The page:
The Serra farmhouse was situated on La Carrasca path, next to the cemetery of Benimaclet. It was near the former Churra railway, close to the old milk factory El Prado. Today it stands between the Ronda Norte (Northern main road) and the Mediterranean Motorway.
In the Valencian huerta (orchard area), this kind of farmhouse is called “moruna” (Moorish) due to the arched door oriented toward the midday sun. During the Independence War it appears in the maps, surrounded by guard posts of French troops, and it already appears with the name of Serra. In fact, the name of the road to get to it was also named Serra.
It seems that the Serra family were tenants and that they still pay rent to the owners. The Serra siblings are still alive. They are two women and one man, uncle Paco, who is the one renting the house today.
The floors and ceilings are made of wood and reeds, and everything is half destroyed. We observe ropes, strings, and thatched benches used to raise silkworms, all now broken. The internal partition walls are made of wattle and covered with plaster. The kitchen is reasonably well preserved, as is the room with an eastern window.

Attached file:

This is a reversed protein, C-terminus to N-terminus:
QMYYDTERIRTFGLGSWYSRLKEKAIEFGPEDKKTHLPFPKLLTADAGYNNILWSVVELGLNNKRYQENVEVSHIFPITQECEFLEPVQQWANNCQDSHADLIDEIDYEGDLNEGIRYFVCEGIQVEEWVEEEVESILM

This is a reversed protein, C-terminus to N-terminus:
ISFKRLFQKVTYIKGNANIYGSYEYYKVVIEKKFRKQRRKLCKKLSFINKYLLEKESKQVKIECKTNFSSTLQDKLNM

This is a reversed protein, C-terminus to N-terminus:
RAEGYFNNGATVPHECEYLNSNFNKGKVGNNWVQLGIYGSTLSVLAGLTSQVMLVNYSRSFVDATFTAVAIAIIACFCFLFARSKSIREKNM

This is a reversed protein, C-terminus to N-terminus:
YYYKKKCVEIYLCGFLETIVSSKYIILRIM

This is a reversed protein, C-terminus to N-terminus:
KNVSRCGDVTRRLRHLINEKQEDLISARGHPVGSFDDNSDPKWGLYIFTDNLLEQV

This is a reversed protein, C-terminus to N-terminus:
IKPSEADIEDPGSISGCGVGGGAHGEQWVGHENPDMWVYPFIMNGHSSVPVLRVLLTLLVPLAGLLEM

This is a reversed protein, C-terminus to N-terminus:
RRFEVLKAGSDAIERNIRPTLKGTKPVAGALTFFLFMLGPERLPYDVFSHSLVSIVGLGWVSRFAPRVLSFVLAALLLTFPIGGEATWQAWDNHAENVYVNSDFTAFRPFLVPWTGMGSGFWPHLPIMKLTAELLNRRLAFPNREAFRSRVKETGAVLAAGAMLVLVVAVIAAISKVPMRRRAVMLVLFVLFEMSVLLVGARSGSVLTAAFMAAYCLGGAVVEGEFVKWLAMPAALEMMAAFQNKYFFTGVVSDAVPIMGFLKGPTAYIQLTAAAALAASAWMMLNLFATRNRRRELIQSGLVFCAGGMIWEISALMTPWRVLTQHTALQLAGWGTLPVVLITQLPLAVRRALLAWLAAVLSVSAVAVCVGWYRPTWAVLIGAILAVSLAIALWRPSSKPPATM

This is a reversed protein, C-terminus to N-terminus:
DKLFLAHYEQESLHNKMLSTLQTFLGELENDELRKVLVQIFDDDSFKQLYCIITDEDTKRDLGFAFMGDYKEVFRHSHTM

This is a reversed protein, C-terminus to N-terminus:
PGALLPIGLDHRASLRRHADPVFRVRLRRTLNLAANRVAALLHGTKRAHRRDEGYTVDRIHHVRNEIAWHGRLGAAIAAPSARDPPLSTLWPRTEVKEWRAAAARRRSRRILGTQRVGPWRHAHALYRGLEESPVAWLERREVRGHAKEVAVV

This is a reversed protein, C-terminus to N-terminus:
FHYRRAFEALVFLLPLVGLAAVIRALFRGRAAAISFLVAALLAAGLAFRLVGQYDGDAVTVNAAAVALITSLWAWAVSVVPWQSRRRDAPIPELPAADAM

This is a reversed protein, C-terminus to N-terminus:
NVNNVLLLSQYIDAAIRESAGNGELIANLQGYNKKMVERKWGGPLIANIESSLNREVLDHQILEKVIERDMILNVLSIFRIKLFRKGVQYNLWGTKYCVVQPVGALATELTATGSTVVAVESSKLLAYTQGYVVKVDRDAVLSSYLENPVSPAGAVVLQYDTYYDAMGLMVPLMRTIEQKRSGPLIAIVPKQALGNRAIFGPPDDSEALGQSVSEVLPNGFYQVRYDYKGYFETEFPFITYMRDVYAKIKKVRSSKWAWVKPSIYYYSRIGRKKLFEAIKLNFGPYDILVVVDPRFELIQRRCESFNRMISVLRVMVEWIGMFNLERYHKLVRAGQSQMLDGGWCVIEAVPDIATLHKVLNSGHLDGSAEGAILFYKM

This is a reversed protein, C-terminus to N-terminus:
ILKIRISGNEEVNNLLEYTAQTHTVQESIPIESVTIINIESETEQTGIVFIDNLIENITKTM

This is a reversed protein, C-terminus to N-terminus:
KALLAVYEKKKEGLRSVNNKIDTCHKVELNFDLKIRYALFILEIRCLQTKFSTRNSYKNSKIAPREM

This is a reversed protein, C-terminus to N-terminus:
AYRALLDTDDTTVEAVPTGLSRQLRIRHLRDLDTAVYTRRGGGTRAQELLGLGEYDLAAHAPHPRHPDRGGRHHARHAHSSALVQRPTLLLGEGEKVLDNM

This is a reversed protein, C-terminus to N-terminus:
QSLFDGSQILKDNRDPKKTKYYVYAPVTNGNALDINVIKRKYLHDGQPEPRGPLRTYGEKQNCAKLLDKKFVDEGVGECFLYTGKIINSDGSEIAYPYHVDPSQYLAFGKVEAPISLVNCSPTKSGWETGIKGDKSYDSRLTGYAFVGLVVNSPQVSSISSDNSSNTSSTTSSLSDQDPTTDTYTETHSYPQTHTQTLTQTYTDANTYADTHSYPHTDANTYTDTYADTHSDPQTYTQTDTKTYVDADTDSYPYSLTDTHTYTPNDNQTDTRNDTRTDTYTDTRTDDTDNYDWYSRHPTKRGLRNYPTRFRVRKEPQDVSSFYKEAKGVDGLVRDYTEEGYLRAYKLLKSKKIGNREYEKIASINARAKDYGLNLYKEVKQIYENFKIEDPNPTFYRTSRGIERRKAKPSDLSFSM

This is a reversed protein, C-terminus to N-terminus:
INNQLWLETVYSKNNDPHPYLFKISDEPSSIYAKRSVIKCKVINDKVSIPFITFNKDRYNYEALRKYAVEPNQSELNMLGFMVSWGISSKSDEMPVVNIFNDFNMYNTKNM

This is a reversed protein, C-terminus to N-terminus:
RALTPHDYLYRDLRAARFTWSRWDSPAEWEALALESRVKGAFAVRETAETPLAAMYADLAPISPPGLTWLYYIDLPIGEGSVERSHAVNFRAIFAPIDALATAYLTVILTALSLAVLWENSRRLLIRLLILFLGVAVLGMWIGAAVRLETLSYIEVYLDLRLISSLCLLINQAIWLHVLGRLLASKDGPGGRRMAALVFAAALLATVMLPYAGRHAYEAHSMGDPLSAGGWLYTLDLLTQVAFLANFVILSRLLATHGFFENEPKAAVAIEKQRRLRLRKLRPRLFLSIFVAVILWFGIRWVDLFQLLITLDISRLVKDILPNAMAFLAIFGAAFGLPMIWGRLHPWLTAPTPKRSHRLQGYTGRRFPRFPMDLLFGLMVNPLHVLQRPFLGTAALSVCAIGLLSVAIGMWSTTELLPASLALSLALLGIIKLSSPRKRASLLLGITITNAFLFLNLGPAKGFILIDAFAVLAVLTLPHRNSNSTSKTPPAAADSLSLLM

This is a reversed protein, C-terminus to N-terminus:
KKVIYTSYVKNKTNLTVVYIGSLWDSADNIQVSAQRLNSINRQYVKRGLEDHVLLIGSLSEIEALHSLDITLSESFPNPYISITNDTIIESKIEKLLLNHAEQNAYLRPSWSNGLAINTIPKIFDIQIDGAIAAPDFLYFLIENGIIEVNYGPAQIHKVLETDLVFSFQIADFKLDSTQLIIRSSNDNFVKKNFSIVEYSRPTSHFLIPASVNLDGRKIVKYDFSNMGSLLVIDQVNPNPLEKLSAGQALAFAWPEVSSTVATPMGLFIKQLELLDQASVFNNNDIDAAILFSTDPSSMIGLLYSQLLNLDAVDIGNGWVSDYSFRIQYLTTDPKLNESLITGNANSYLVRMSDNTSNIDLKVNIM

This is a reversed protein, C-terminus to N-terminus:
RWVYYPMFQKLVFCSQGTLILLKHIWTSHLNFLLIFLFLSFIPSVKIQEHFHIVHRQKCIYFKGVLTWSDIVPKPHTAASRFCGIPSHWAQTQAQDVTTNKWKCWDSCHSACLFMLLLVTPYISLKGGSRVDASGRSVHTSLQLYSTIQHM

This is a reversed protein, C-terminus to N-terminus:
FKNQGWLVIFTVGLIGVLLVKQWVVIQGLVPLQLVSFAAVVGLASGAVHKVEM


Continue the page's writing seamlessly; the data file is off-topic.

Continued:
There is a big room with several shelves of wattle for silkworms, and some of them are perfectly maintained, as is the magnificent and enormous fireplace, the chimney of which can be seen from the outside. The roofs and the enormous outer walls appear solid, too. It looks as if the wood around the windows is still the original one, worn by wind, rain and sun.
The backyard has a big porch around it, as more than one hundred silkworms were raised there as a supplement to the agricultural economy along with the poultry. People say that they had ten or twelve cows. There are all types of agricultural tools, as the farm had a horse-drawn carriage that was used to till the land. Above the entrance door, there was a balcony that doesn’t exist anymore. Some of the old trees are still standing.
What is most impressive about this farmhouse is its size, the greatness of this rectangular building named Paco Serra’s farmhouse.